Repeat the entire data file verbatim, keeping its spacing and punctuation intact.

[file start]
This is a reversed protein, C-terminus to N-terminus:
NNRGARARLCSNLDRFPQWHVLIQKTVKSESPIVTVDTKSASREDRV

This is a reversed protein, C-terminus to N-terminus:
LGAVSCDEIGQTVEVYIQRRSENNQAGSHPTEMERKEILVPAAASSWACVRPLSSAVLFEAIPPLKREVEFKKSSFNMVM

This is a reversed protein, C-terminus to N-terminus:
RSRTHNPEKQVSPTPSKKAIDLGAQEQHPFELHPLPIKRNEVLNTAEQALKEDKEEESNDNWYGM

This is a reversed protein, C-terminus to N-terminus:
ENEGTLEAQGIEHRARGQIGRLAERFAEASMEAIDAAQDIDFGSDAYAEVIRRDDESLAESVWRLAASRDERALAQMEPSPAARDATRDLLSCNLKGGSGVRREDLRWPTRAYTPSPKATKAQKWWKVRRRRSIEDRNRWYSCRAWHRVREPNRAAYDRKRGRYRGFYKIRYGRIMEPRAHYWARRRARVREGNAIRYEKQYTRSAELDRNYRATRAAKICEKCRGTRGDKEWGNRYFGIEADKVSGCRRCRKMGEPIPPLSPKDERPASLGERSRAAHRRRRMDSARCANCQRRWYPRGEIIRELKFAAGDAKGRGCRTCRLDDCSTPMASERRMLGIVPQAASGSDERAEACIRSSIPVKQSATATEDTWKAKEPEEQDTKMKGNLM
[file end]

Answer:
This is a reversed protein, C-terminus to N-terminus:
NNRGARARLCSNLDRFPQWHVLIQKTVKSESPIVTVDTKSASREDRV

This is a reversed protein, C-terminus to N-terminus:
LGAVSCDEIGQTVEVYIQRRSENNQAGSHPTEMERKEILVPAAASSWACVRPLSSAVLFEAIPPLKREVEFKKSSFNMVM

This is a reversed protein, C-terminus to N-terminus:
RSRTHNPEKQVSPTPSKKAIDLGAQEQHPFELHPLPIKRNEVLNTAEQALKEDKEEESNDNWYGM

This is a reversed protein, C-terminus to N-terminus:
ENEGTLEAQGIEHRARGQIGRLAERFAEASMEAIDAAQDIDFGSDAYAEVIRRDDESLAESVWRLAASRDERALAQMEPSPAARDATRDLLSCNLKGGSGVRREDLRWPTRAYTPSPKATKAQKWWKVRRRRSIEDRNRWYSCRAWHRVREPNRAAYDRKRGRYRGFYKIRYGRIMEPRAHYWARRRARVREGNAIRYEKQYTRSAELDRNYRATRAAKICEKCRGTRGDKEWGNRYFGIEADKVSGCRRCRKMGEPIPPLSPKDERPASLGERSRAAHRRRRMDSARCANCQRRWYPRGEIIRELKFAAGDAKGRGCRTCRLDDCSTPMASERRMLGIVPQAASGSDERAEACIRSSIPVKQSATATEDTWKAKEPEEQDTKMKGNLM